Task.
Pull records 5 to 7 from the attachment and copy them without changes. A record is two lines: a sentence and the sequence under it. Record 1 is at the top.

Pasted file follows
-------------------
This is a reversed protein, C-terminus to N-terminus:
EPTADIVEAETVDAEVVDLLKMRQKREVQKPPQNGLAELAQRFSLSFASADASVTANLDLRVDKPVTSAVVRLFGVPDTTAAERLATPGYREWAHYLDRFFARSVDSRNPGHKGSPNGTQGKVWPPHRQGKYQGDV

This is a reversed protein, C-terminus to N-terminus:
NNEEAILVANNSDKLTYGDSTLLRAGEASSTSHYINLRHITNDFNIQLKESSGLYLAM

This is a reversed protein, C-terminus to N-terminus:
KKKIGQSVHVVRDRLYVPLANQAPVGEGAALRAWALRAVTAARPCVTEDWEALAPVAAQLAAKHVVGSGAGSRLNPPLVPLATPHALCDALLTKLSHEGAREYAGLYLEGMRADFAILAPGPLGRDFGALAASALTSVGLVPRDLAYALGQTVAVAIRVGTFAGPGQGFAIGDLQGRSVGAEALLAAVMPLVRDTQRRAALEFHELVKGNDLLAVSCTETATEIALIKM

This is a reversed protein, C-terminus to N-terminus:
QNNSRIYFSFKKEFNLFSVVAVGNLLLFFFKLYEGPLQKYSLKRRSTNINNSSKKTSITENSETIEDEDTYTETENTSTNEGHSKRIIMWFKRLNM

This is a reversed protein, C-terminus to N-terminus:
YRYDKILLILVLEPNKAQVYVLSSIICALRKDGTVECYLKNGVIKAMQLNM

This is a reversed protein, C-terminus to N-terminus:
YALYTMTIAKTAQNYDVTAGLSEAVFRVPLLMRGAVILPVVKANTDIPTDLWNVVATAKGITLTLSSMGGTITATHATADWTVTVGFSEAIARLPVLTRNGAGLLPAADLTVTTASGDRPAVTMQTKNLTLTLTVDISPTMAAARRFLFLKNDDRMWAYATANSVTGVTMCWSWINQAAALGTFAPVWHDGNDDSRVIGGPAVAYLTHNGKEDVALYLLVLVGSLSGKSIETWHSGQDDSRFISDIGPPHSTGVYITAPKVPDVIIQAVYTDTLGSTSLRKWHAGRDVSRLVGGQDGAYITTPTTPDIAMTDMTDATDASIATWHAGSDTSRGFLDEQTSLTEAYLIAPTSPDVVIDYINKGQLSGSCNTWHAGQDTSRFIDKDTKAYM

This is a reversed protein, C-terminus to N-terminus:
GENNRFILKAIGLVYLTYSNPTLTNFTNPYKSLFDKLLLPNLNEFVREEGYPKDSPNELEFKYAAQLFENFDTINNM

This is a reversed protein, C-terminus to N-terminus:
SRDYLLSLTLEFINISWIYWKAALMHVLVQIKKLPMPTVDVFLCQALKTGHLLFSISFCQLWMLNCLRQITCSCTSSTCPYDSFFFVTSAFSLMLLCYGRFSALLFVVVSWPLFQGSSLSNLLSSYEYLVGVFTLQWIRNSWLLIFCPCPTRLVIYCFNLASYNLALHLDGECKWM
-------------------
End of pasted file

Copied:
This is a reversed protein, C-terminus to N-terminus:
YRYDKILLILVLEPNKAQVYVLSSIICALRKDGTVECYLKNGVIKAMQLNM

This is a reversed protein, C-terminus to N-terminus:
YALYTMTIAKTAQNYDVTAGLSEAVFRVPLLMRGAVILPVVKANTDIPTDLWNVVATAKGITLTLSSMGGTITATHATADWTVTVGFSEAIARLPVLTRNGAGLLPAADLTVTTASGDRPAVTMQTKNLTLTLTVDISPTMAAARRFLFLKNDDRMWAYATANSVTGVTMCWSWINQAAALGTFAPVWHDGNDDSRVIGGPAVAYLTHNGKEDVALYLLVLVGSLSGKSIETWHSGQDDSRFISDIGPPHSTGVYITAPKVPDVIIQAVYTDTLGSTSLRKWHAGRDVSRLVGGQDGAYITTPTTPDIAMTDMTDATDASIATWHAGSDTSRGFLDEQTSLTEAYLIAPTSPDVVIDYINKGQLSGSCNTWHAGQDTSRFIDKDTKAYM

This is a reversed protein, C-terminus to N-terminus:
GENNRFILKAIGLVYLTYSNPTLTNFTNPYKSLFDKLLLPNLNEFVREEGYPKDSPNELEFKYAAQLFENFDTINNM